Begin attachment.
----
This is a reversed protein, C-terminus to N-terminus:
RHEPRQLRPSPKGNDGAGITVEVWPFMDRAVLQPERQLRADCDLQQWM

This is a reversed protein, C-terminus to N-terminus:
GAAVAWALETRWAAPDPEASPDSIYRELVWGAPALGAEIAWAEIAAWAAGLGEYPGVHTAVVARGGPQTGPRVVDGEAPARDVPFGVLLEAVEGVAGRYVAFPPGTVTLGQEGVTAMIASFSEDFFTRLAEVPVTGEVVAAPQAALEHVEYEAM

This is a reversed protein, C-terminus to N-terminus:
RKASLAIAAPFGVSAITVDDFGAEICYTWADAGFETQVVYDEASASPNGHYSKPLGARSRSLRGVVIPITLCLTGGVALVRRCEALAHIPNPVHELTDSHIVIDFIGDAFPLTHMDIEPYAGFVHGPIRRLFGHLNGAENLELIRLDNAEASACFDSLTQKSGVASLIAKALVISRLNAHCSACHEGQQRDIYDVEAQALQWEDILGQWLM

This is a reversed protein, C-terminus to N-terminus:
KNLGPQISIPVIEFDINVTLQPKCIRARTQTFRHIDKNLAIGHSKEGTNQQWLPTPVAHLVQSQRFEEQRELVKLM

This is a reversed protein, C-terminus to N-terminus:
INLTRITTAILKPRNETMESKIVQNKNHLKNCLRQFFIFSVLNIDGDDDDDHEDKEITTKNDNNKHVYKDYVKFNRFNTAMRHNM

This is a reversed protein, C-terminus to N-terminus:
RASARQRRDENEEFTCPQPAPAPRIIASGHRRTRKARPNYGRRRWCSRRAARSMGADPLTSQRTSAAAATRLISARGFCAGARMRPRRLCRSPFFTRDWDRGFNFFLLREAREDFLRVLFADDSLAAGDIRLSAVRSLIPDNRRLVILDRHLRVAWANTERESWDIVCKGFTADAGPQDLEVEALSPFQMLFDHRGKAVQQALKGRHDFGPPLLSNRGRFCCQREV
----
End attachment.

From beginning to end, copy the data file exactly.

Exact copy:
This is a reversed protein, C-terminus to N-terminus:
RHEPRQLRPSPKGNDGAGITVEVWPFMDRAVLQPERQLRADCDLQQWM

This is a reversed protein, C-terminus to N-terminus:
GAAVAWALETRWAAPDPEASPDSIYRELVWGAPALGAEIAWAEIAAWAAGLGEYPGVHTAVVARGGPQTGPRVVDGEAPARDVPFGVLLEAVEGVAGRYVAFPPGTVTLGQEGVTAMIASFSEDFFTRLAEVPVTGEVVAAPQAALEHVEYEAM

This is a reversed protein, C-terminus to N-terminus:
RKASLAIAAPFGVSAITVDDFGAEICYTWADAGFETQVVYDEASASPNGHYSKPLGARSRSLRGVVIPITLCLTGGVALVRRCEALAHIPNPVHELTDSHIVIDFIGDAFPLTHMDIEPYAGFVHGPIRRLFGHLNGAENLELIRLDNAEASACFDSLTQKSGVASLIAKALVISRLNAHCSACHEGQQRDIYDVEAQALQWEDILGQWLM

This is a reversed protein, C-terminus to N-terminus:
KNLGPQISIPVIEFDINVTLQPKCIRARTQTFRHIDKNLAIGHSKEGTNQQWLPTPVAHLVQSQRFEEQRELVKLM

This is a reversed protein, C-terminus to N-terminus:
INLTRITTAILKPRNETMESKIVQNKNHLKNCLRQFFIFSVLNIDGDDDDDHEDKEITTKNDNNKHVYKDYVKFNRFNTAMRHNM

This is a reversed protein, C-terminus to N-terminus:
RASARQRRDENEEFTCPQPAPAPRIIASGHRRTRKARPNYGRRRWCSRRAARSMGADPLTSQRTSAAAATRLISARGFCAGARMRPRRLCRSPFFTRDWDRGFNFFLLREAREDFLRVLFADDSLAAGDIRLSAVRSLIPDNRRLVILDRHLRVAWANTERESWDIVCKGFTADAGPQDLEVEALSPFQMLFDHRGKAVQQALKGRHDFGPPLLSNRGRFCCQREV